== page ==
Personally I think the new IT system will also fail. The methodology (Agile) as it’s been used by the DWP means that too much has been done in isolation. The system is going to be extremely complex and as bugs appear I’m not convinced the DWP will be able to find out the cause and then develop a solution that doesn’t result and another problem.

Kind Regards

John”

 

A debate on Universal Basic Income

From one point of view, I ‘won’ a debate in the Chartered Institute of Housing’s conference on Tuesday, when I was sounding a sceptical note about the idea of Universal Basic Income.  After hearing the arguments, people were much more critical of the idea.  There’s a short (and not very balanced) report on a CIH blog here.   If you read it, you might get the impression I had swayed people with my fiery rhetoric and compelling oratorical powers.  But the truth is that the case was largely won for me before I opened my mouth.  At the outset the CIH Chair asked people to vote electronically.  The first question was whether or not people were generally in favour of the idea; 75%, of an audience of about 200 said they were.  Then he asked if they would still support it if they had to pay more in tax, and approval fell to 51%.   Laughter in the hall.  Job done.

Reforming PIP

The Government’s proposals for the reform of PIP make for curious reading.  The DWP press release explains that the purpose of the proposals “is to restore the original intention of the benefit which has been expanded by the legal judgments.”  The fullest account of the rationale for the policy is however given in the Equality Analysis, which covers the detailed arguments without saying much about equalities.

The problem that the proposals are supposedly addressing is that a couple of legal decisions have accepted that people with a range of disabilities might reasonably be said to qualify for support under the rules as passed.  Those disabilities mainly relate to people who have to manage a medical condition or therapy, which is expressly provided for in they regulations, and people who suffer from mental disorders that interfere with their capacity to travel.   The responsible minister has explained that

The Government continually monitors the effectiveness of PIP to ensure it is delivering its original policy intent and supporting those who face the greatest barriers to leading independent lives. Two recent Upper Tribunal judgments have broadened the way the PIP assessment criteria should be interpreted, going beyond the original intention.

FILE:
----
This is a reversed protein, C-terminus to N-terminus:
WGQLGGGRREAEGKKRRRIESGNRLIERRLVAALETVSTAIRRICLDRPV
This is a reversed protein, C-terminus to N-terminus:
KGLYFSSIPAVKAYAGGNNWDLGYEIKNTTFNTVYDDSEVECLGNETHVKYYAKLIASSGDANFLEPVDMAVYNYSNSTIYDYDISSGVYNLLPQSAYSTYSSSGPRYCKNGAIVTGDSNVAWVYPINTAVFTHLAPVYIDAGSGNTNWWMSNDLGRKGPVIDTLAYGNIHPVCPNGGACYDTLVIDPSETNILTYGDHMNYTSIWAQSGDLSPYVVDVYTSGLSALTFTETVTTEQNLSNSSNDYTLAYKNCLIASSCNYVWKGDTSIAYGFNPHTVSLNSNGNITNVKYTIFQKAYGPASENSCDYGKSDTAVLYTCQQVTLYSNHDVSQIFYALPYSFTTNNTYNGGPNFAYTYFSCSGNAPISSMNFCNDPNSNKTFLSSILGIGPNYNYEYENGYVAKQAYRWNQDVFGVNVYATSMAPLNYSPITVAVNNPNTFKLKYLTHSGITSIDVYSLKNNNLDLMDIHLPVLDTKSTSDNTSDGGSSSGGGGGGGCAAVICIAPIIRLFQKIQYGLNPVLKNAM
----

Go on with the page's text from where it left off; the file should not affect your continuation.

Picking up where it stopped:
The Equality Analysis goes into more detail about the apparent intention.

PIP is a payment that is intended to be broadly proportionate to the overall need of a claimant. The greater someone’s need, all else being equal, the greater the cost they will face as they go about their daily lives.

The analysis argues that  the tribunals’ interpretations of the points schemes go further than the DWP intended.

There are three problems with this account.  The first is the question of what PIP is supposed to be about.  If PIP is really supposed to be an extra cost benefit, it makes little sense to offer it without reference to people’s ability to pay.  The truth is that when the non-means tested benefits were introduced, they had a very different objective.  The Disablement Income Group had been campaigning for a recognition that the incomes of people with disabilities were consistently lower than for others.  Alf Morris explained, in Parliament (10th and 15th Jul, 1970):

“It is not only a question of finance we are discussing, but also the dignity of disabled people. … This provision must be seen as only part – a very minor part – of an entirely new financial deal for the severely disabled. … This is only one stage towards improving the financial status, and therefore the dignity, of every one of our severely disabled fellow citizens.”

The point of the non-means tested benefits was to introduce a   general income supplement, recognising that the incomes of people with disabilities were consistently lower than for others.